This post reviews an Excel chart that misrepresents the CO2 – temperature anomaly relationship. The chart developer shows 2 time series on a single chart using Excel’s double Y axis capability. This is a poor charting technique which distorts the data. The developer makes things worse by only showing 15 years of data from a data set that stretches back over 100 years.
I have extended the data period to 1880 – 2008 and prepared 2 R based charts, a trend chart and a scatter plot of CO2 versus temperature anomaly. My charts provide a more complete picture of the CO2 – temperature relationship than the original Excel chart.
Google document links to the data and R script files are provided so that readers can prepare their own CO2 – temperature charts in R, Excel or other tools to assess the situation for themselves.
Australian Senator Steve Fielding wrote a post on Climate Change that included the chart below. I assume it was developed in Excel 2003 because of the tell-tale default gray fill.
The post states “.. global temperatures have remained steady over the past 10-15 years despite skyrocketing man made carbon emissions. “
Senator Fielding has focused on a short time period and has ignored the role of El Nino -La Nina events. 1998 saw a major El Nino event, raising temperatures while 2008 saw a significant La Nina, lowering temperatures. I have covered El Nino -La Nina in previous posts, here, here and here.
Andrew Bolt, a columnist with the Herald Statesman, picked up on Senator Fielding chart and wrote a post, asking Al Gore to explain the chart. Bolt’s post generated 224 comments, obviously a lot of people are interested in the CO2 – temperature relationship.
Let’s Look at the Long Term Data Trend
Senator Fielding’s chart only shows the 1995 – 2009 period, the last 15 years. Here’s an R based chart that looks at CO2 and temperature anomalies for the 1880 – 2008 period, 128 years.
This longer term chart gives a different perspective on the situation. It shows a fluctuating temperature pattern with a clearly rising trend for both temperature and CO2.
To build my CO2 – temperature chart, I augmented the Mauna Loa CO2 data series with Law Dome data and used the Hadley Centre temperature anomaly series (data link) to extend the same variables that Senator Fielding used. I have used annual time series in my analysis so that I could take advantage of the law Dome CO2 data in the 1880 – 1959 period before the Mauna Loa Observatory started collecting monthly CO2 measurements.
The Hadley temperature anomalies have fluctuated widely in the past, however, it is clear that there is a definite upward trend in the overall rate. The CO2 trend is also upward.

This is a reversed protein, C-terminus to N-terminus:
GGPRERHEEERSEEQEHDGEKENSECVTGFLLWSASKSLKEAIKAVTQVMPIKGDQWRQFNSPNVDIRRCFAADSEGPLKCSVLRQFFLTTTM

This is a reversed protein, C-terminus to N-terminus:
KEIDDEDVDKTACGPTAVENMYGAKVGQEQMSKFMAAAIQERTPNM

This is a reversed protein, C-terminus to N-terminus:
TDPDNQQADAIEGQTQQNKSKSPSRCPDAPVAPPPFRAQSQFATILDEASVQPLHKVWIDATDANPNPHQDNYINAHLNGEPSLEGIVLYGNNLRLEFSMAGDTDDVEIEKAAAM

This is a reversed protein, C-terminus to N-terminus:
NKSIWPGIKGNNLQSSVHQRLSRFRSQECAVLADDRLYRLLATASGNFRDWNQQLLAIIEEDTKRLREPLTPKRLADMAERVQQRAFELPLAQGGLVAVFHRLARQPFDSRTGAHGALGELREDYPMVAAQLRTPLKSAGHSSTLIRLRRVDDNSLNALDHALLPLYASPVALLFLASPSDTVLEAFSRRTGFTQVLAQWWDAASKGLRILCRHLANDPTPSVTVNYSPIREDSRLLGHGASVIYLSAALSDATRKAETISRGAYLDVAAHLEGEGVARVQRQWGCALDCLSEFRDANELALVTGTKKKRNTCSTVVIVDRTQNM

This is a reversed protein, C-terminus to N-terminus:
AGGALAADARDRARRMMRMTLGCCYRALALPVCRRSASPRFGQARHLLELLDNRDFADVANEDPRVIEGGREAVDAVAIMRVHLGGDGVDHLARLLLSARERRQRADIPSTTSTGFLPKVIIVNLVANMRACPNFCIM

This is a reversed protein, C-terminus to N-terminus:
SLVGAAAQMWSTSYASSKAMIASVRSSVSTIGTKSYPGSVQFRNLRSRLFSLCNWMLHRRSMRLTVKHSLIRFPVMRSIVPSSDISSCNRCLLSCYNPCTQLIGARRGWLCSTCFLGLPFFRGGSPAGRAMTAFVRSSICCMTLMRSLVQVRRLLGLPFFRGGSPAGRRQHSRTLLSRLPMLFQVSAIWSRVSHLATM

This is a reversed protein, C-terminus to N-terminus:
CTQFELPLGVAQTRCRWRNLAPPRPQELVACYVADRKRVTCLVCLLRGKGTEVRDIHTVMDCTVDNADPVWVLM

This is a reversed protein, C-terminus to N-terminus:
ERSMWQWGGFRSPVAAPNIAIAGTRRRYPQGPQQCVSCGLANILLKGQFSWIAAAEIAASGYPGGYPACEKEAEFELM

Showing parallel trend charts is one way to evaluate the CO2 – temperature relationship, a scatter plot of CO2 versus temperature anomalies provides another view that helps us to see the relationship. Here’s my scatter plot and linear regression of the CO2 versus temperature anomaly.
I have color coded the data to distinguish the Law Dome and Mauna Loa CO2 observations as well as Senator Fielding’s study period (1995-2009). My plot includes the regression relationship which shows that temperature anomaly has increased 0.0092 C for each 1 ppmv increase in CO2.
The CO2 level in 1880 was 291 ppmv, in 2008 it increased to 385 ppmv, approximately 94 ppmv in 128 years. Based on the CO2 – temperature anomaly regression, the 94 ppmv increase in CO2 would generate a 0.86 C increase in temperature anomaly.
Google Documents Data and Scripts
Climate change is an important and controversial topic that warrants careful analysis. I encourage the charts & graphs, data visualization community to participate in the dialog. To help, I am building a series of CSV files to make it as easy as possible for readers to prepare your own climate related visualizations.
My data files are available as Google spreadsheets which can be copied and pasted or exported as CSV files. Here are the links:
- Annual average CO2 (1880 – 2008); Law Dome & Mauna Loa
- Annual average Hadley temperature anomaly(1880-2008)
- Annual Law Dome CO2 (1880 – 1958)
My R scripts are available as Google documents here:
- R script for CO2 – Temperature trend chart
- R script for CO2 – Temperature scatter plot and regression
- R script to consolidate Mauna Loa and Law Dome CO2 data
- R script to download and prepare annual Hadley anomaly data
I encourage data visualization practitioners to contribute their assessments to this complex and important global issue.
Please let me know if you have any difficulty accessing the Google document data or R script files. I’m looking for a way to make the data files and scripts easily accessible. Hopefully, Google documents works for everyone.